Miracles in the Making:
Information Technology and Middle East Populism
Amid all the chaos, it is difficult to pinpoint the precise motivation for the political rebellions throughout North Africa and the Middle East. Perhaps it’s the usual Americentric egotism at work, but in the US speculation has centered on the ubiquitous appeal for democracy. In other words, throughout North Africa and the Middle East, people have finally gotten sick of tyranny and, in the finest spirit of democratic populism, have surged into the streets to send the despots packing.
One can only hope that the tyrants will get the message and yield to this new political wave gracefully–or, at least, will respond with as little vengeance as possible. When the jig is up, it’s time to move on. In that regard, hopefully, Hosni Mubarak will serve as an example for the rest.
Certainly, I am not suggesting that Hosni Mubarak is a hero. Far from it. Had he been able to crush the uprising in Tahrir Square and remain Egypt’s dictator-for-life, I’m sure he would have. However, the rebels in Tahrir Square proved uncrushable. Indeed, Mubarak did his best to intimidate the protestors into acquiescence. After all, such tactics had proven effective for the past three decades, so, like any Machiavellian thug worth his salt, he figured the same approach would snuff the rebel fervor in the winter of 2011. Except this time it didn’t work. So, why the change?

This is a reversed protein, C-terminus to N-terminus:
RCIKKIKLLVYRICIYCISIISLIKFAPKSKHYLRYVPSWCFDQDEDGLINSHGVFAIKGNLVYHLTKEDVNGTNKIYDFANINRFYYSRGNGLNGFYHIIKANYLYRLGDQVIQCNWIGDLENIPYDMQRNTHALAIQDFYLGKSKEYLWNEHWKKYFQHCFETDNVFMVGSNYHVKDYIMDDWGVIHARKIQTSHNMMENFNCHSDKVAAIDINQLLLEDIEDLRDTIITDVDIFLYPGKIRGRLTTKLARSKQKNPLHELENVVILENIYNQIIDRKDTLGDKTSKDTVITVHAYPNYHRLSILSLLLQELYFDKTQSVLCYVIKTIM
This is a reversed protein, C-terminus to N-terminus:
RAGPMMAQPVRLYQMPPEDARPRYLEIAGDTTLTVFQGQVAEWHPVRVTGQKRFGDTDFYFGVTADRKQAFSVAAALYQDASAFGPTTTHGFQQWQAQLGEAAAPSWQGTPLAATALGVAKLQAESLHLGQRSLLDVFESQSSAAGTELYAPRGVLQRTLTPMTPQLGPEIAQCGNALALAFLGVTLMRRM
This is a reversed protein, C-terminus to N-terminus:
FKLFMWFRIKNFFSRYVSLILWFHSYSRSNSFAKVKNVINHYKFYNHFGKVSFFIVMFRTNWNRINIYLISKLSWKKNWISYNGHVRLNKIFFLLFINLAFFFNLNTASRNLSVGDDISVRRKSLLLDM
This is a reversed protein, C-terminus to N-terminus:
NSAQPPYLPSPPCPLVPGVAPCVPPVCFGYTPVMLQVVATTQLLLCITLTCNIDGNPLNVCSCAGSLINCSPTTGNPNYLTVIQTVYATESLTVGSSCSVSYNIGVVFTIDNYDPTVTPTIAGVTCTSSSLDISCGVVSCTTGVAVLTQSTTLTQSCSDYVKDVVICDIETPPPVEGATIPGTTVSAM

The new wrinkle that has helped protestors outflank Mubarak and other dictators is ubiquitous access to information technology. Three decades ago it was possible to crush political rebellions with merciless swiftness. So long as an uprising remained localized and the vicious tactics used to smash the revolt remained undocumented, tyrants could get away with murder. However, times have changed.
If he had his druthers, Mubarak would have obliterated the Tahrir Square protestors with the well-practiced malevolence that had served so well in the past. Unfortunately for Mubarak and other dictators, in the information age, every tactical decision they make can be instantly broadcast, via the magic of personal digital technology, to the entire world. In the end, Mubarak was undone by people-power and the Internet. He may have hoped to annihilate the Tahrir Square protestors with a Tianamen Square-style military blitz, but, because the eyes of the world were upon him, a scene of such extraordinary carnage was simply untenable. What’s a 21st century autocrat to do?
Just as it is nigh on impossible in the information age to conceal acts of political repression, so too has it proven impossible to localize popular political agitation. Thus, in decades past, what would surely have been an isolated December 2010 uprising in Tunisia has steadily transformed North Africa and the Middle East into the most widespread scene of political activism that the world has seen in a century.
For those who love populism, it is clear that information technology has conferred a new form of power upon the people. However, fashioning a stable, populist future out of the current state of political upheaval will take more than power, it will also require wisdom. It remains to be seen if, in addition to inspiring higher levels of connectivity and activism, information technology can also inspire a higher level of collective wisdom.
Hope springs eternal. Heck, a few weeks ago, no one would have guessed that Mubarak would be out on his keister. If miracles like that can happen, then there’s good reason to hope that a few more miracles might be in the offing.
About the Author
Tim McGettigan is a professor of sociology at Colorado State University - Pueblo.
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